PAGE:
[222] For instance, it has been recorded in al-Suyūtiy’s al-Durr al-Manthūr 2:298 on the authority of `Abdullāh ibn Mas`ūd that during the lifetime of the Holy Prophet, the Muslims used to add the statement, “that `Alī is the master of the believers,” to the following holy verse, “O Messenger! Proclaim that which hath been sent to thee from thy Lord. If thou didst not, thou wouldst not have fulfilled and proclaimed His mission. And Allah will defend thee from men who mean mischief. For Allah guideth not those who reject Faith. 5/67”
Similar narrations have been recorded about the holy verses,
“O ye who believe! If a wicked person comes to you with any news, ascertain the truth, lest ye harm people unwittingly, and afterwards become full of repentance for what ye have done. 49/6”
“O ye who believe! Raise not your voices above the voice of the Prophet, nor speak aloud to him in talk, as ye may speak aloud to one another, lest your deeds become vain and ye perceive not. 49/2”
“If ye two turn in repentance to Him, your hearts are indeed so inclined; But if ye back up each other against him, truly Allah is his Protector, and Gabriel, and (every) righteous one among those who believe,- and furthermore, the angels - will back (him) up. 66/4”
“Behold! We told thee that thy Lord doth encompass mankind round about: We granted the vision which We showed thee, but as a trial for men,- as also the Cursed Tree (mentioned) in the Qur'an: We put terror (and warning) into them, but it only increases their inordinate transgression. 17/60”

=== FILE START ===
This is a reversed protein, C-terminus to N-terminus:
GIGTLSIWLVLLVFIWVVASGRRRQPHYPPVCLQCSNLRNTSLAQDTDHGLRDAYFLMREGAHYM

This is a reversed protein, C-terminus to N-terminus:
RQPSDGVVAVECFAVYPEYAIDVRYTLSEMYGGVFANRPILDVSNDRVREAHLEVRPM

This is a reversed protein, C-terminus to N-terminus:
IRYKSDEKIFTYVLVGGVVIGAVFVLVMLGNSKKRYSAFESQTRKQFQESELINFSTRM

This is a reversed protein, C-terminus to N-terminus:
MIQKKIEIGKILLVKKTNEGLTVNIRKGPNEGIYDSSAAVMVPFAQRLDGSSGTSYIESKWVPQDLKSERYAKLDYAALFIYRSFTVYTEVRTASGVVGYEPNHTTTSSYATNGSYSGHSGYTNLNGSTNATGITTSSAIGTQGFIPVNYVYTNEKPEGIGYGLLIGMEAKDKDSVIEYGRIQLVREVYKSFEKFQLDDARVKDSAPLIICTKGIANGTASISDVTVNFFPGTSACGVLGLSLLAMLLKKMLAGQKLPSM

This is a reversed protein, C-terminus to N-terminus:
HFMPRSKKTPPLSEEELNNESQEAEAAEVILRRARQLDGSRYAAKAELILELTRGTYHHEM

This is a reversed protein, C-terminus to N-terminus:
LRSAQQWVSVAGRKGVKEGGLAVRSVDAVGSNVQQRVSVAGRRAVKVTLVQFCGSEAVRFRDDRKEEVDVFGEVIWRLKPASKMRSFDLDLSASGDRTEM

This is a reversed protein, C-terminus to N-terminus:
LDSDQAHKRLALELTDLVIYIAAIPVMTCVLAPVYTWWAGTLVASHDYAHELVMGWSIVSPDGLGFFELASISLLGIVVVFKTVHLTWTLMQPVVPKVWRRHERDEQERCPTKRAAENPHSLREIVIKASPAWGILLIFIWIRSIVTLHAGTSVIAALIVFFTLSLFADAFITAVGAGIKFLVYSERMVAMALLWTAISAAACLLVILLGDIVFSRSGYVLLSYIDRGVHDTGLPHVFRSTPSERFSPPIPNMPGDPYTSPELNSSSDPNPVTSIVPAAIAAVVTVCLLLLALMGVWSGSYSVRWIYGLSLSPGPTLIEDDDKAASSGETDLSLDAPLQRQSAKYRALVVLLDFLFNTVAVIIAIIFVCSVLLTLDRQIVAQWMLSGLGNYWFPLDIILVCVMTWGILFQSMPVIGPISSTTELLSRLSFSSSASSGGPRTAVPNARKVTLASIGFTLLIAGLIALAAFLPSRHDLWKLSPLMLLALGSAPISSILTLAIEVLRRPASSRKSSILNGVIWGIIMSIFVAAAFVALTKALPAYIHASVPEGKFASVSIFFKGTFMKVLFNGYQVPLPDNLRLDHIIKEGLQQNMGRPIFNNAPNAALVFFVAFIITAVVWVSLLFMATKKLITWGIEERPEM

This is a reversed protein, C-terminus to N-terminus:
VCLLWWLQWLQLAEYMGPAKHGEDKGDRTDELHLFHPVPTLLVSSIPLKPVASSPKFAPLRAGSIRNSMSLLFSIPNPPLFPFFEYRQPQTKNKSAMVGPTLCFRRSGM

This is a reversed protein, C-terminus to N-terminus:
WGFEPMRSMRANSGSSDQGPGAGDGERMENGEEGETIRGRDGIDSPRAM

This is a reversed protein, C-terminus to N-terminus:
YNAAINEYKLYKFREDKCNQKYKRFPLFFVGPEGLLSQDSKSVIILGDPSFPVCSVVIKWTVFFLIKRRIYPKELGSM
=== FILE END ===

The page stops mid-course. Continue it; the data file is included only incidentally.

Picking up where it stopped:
[223] Ibn `Abd al-Rabb al-Qurtubiy: Jāmi`u Bayān al-`Ilm wa-Fadlih(i) 11:7; al-Hakīm al-Nīsāpūriy: al-Mustadrak `Alā’l-Sahīhayn 3:305; al-Suyūtiy: al-Durr al-Manthūr 3:269; al-Tha`labiy: al-Kashf wa’l-Bayān 5:183 (with a further addition); Ibn Jinnī: al-Muhtasib 1:300. Later on in this book, many narrations regarding finding faults with `Umar ibn al-Khattāb will be cited.
[224] Sahīh al-Bukhāriy 2:707 H. 1906; Sahīh ibn Khuzaymah 2:155 H. 1100; al-Bayhaqiy: al-Sunan al-Sughrā 1:481 H. 847; al-Bayhaqiy: al-Sunan al-Kubrā 2:493 H. 4379.
[225] Sharh Ma`ānī al-Akhbār 2:146; Sa`īd ibn Mansūr: Kitāb al-Sunan 1:352 H. 852; Ibn `Abd al-Barr: al-Tamhīd 8:355, 10:113, 23:365; Ibn Hazm: al-Muhallā 7:107; al-Dhahbiy: Tadhkirat al-Huffādh 1:366; al-Jassās:Ahkām al-Qur'ān 2:153.